With seventy percent of women in the U.S. suffering from uterine fibroids, the pain and discomfort they cause is one of the most universal health experiences.
Surgery in a pill? It sounds like science fiction, but for millions of women suffering from uterine fibroids, this fantasy could become a reality.
The drug, developed by Allergan, was recently approved by the FDA. It’s called ulipristal acetate (UA), and is expected to hit the market as early as summer 2018. The US falls a few steps behind European and Canadian markets, where an oral treatment has been widely available for years.
What are uterine fibroids?
Fibroids are benign, non-cancerous tumors that develop in the uterus. Some can cause pain and fertility problems, while most fly under the radar, causing no issues at all.
It’s impossible to know exactly how many women are affected by uterine fibroids. Many patients don’t discover their condition until they have an ultrasound to check up on the progress of a pregnancy. Estimates range from one-fifth of all women, to 70% having at least one fibroid by the age of 50.
Most fibroids are painless, and cause no harm or outward symptoms. They can grow singly or develop in clusters, explains Dr. Payal Shah, OB/GYN at the Holy Name Medical Center in New York, and range from “the size of a peanut to the size of a basketball.”
Fibroids are one of the most misunderstood (and painful) medical conditions affecting women today
And when they cause symptoms, the pain can be debilitating.
“I suffered from intense, throbbing contractions of pain that left me in bed in the fetal position with a heating pad for most of the month,” said one patient, who chose to remain nameless.
Fibroids are often misunderstood, and because of the stigma and silence surrounding women’s reproductive health, many women who have them have never heard of them.
“I didn’t know what a fibroid was or what was happening to me,” the patient said. “I was too embarrassed to tell even my female boss the specifics around what was going on with my health.”
Doctors are very optimistic about this new non-surgical treatment for fibroids
Until UA, the most common treatment for uterine fibroids has been hysterectomy. The downsides to this treatment include ending a woman’s ability to become pregnant and sending her into early menopause.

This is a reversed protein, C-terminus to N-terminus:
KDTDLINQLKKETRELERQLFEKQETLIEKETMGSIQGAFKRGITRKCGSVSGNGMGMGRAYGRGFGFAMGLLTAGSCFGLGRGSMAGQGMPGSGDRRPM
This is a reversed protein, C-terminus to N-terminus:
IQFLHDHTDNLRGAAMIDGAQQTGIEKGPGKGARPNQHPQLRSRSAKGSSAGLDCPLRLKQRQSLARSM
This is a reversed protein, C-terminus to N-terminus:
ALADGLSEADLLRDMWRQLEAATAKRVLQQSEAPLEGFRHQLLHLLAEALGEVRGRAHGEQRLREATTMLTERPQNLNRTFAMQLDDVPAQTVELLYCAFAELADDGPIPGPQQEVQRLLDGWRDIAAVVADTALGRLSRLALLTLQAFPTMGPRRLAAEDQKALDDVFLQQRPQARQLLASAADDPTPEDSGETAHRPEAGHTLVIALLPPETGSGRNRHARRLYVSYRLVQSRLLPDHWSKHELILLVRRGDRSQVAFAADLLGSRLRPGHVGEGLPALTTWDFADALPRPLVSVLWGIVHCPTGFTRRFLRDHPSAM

A myomectomy is a surgery to remove fibroids without removing the uterus. Myomectomies can preserve a woman’s fertility, but they can be risky, and oftentimes, the fibroids will return following the procedure.
OB/GYNs are celebrating the new drug, heralded as a replacement for expensive and invasive surgeries. “For the first time, doctors and patients will have access to an oral treatment option to manage symptoms,” said Dr. Ayman Al-Hendy, member of Allergan’s advisory board and director of interdisciplinary translational research at Augusta University. “I am optimistic that with a new oral treatment option, fewer women will suffer in silence and leave their uterine fibroids untreated.”
What’s the science behind the new pill for eliminating uterine fibroids?
UA is classified as a selective progesterone receptor modulator (SPRM). It effectively shrinks fibroids by blocking the hormones that feed them. The drug clogs up progesterone receptors in the fibroids themselves, as well as the uterine lining and the pituitary gland.
Patients take the pill once each day for three months, and then stop taking it to have a menstrual period. When the uterine lining sheds like normal, the remains of the fibroid slough off along with it.
Within 5-6 days, vaginal bleeding drops off, and the fibroids are gone, leaving the uterus and the woman’s fertility intact, and with no recovery period. In trials, the pill’s most common side effects, headaches and hot flashes, occurred in less than 10% of women.
This is very good news indeed! As an oral treatment, ulipristal acetate can become an important tool for treating uterine fibroids. Let me know what you think. Thaïs
Read the full article at: newyork.cbslocal.com